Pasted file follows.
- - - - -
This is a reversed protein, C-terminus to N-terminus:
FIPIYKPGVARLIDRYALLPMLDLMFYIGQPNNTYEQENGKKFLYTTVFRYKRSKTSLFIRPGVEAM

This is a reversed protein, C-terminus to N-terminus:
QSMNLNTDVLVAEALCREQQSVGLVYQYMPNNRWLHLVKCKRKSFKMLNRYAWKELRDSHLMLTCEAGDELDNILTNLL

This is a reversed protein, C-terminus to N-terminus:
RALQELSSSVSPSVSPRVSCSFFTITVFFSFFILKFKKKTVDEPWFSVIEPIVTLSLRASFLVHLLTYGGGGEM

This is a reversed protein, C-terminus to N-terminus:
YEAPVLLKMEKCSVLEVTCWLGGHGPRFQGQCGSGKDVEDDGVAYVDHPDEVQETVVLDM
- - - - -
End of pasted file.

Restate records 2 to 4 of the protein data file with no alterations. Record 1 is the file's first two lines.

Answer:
This is a reversed protein, C-terminus to N-terminus:
QSMNLNTDVLVAEALCREQQSVGLVYQYMPNNRWLHLVKCKRKSFKMLNRYAWKELRDSHLMLTCEAGDELDNILTNLL

This is a reversed protein, C-terminus to N-terminus:
RALQELSSSVSPSVSPRVSCSFFTITVFFSFFILKFKKKTVDEPWFSVIEPIVTLSLRASFLVHLLTYGGGGEM

This is a reversed protein, C-terminus to N-terminus:
YEAPVLLKMEKCSVLEVTCWLGGHGPRFQGQCGSGKDVEDDGVAYVDHPDEVQETVVLDM